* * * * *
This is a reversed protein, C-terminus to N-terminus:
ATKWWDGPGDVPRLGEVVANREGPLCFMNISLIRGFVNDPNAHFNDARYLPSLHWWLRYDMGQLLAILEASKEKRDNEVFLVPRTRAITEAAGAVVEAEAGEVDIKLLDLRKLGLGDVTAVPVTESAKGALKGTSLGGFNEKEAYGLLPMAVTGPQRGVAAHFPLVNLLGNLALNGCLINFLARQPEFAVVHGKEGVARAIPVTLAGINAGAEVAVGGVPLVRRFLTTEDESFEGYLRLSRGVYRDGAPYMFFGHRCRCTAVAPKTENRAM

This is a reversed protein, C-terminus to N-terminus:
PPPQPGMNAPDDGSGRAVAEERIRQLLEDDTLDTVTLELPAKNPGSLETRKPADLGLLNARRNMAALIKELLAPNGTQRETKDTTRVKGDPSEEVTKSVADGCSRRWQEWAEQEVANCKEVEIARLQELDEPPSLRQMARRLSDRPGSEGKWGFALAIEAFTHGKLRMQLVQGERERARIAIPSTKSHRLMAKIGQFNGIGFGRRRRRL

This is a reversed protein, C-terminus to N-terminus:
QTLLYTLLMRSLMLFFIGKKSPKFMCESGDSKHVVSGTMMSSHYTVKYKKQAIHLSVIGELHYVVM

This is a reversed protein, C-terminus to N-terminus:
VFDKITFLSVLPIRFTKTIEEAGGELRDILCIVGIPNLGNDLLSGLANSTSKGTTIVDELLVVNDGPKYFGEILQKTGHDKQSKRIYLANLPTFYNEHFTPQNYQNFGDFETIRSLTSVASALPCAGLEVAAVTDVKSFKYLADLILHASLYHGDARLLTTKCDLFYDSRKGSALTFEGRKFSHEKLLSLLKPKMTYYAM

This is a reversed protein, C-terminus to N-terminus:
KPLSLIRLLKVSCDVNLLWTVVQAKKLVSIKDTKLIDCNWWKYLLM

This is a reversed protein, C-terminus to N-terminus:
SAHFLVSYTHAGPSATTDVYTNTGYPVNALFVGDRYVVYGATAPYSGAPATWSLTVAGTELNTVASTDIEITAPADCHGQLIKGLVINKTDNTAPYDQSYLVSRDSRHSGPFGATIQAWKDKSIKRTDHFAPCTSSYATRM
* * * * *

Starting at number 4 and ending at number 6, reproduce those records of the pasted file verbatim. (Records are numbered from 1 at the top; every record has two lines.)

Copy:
This is a reversed protein, C-terminus to N-terminus:
VFDKITFLSVLPIRFTKTIEEAGGELRDILCIVGIPNLGNDLLSGLANSTSKGTTIVDELLVVNDGPKYFGEILQKTGHDKQSKRIYLANLPTFYNEHFTPQNYQNFGDFETIRSLTSVASALPCAGLEVAAVTDVKSFKYLADLILHASLYHGDARLLTTKCDLFYDSRKGSALTFEGRKFSHEKLLSLLKPKMTYYAM

This is a reversed protein, C-terminus to N-terminus:
KPLSLIRLLKVSCDVNLLWTVVQAKKLVSIKDTKLIDCNWWKYLLM

This is a reversed protein, C-terminus to N-terminus:
SAHFLVSYTHAGPSATTDVYTNTGYPVNALFVGDRYVVYGATAPYSGAPATWSLTVAGTELNTVASTDIEITAPADCHGQLIKGLVINKTDNTAPYDQSYLVSRDSRHSGPFGATIQAWKDKSIKRTDHFAPCTSSYATRM